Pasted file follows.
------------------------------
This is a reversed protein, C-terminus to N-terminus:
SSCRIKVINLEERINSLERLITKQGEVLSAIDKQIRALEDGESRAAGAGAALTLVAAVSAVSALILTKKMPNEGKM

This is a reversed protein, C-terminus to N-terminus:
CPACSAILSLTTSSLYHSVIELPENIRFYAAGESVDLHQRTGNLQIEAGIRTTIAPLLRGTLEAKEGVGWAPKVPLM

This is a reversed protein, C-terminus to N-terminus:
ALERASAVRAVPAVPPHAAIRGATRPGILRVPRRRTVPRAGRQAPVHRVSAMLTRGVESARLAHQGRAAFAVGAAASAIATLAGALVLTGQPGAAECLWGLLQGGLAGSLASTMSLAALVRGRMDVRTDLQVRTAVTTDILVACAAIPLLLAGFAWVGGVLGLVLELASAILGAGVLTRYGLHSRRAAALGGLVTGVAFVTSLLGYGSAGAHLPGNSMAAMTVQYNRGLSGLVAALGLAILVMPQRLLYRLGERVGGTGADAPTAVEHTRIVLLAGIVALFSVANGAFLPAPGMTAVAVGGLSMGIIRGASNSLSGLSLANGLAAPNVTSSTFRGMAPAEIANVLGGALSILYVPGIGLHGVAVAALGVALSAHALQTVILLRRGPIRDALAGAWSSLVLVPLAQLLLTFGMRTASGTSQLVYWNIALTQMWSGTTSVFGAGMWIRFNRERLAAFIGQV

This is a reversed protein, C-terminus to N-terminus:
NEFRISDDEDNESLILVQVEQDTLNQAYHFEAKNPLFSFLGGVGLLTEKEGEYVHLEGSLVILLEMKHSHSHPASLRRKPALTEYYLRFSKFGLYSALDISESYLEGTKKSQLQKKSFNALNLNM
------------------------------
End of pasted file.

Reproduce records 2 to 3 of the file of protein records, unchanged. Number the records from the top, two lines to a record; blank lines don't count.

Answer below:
This is a reversed protein, C-terminus to N-terminus:
CPACSAILSLTTSSLYHSVIELPENIRFYAAGESVDLHQRTGNLQIEAGIRTTIAPLLRGTLEAKEGVGWAPKVPLM

This is a reversed protein, C-terminus to N-terminus:
ALERASAVRAVPAVPPHAAIRGATRPGILRVPRRRTVPRAGRQAPVHRVSAMLTRGVESARLAHQGRAAFAVGAAASAIATLAGALVLTGQPGAAECLWGLLQGGLAGSLASTMSLAALVRGRMDVRTDLQVRTAVTTDILVACAAIPLLLAGFAWVGGVLGLVLELASAILGAGVLTRYGLHSRRAAALGGLVTGVAFVTSLLGYGSAGAHLPGNSMAAMTVQYNRGLSGLVAALGLAILVMPQRLLYRLGERVGGTGADAPTAVEHTRIVLLAGIVALFSVANGAFLPAPGMTAVAVGGLSMGIIRGASNSLSGLSLANGLAAPNVTSSTFRGMAPAEIANVLGGALSILYVPGIGLHGVAVAALGVALSAHALQTVILLRRGPIRDALAGAWSSLVLVPLAQLLLTFGMRTASGTSQLVYWNIALTQMWSGTTSVFGAGMWIRFNRERLAAFIGQV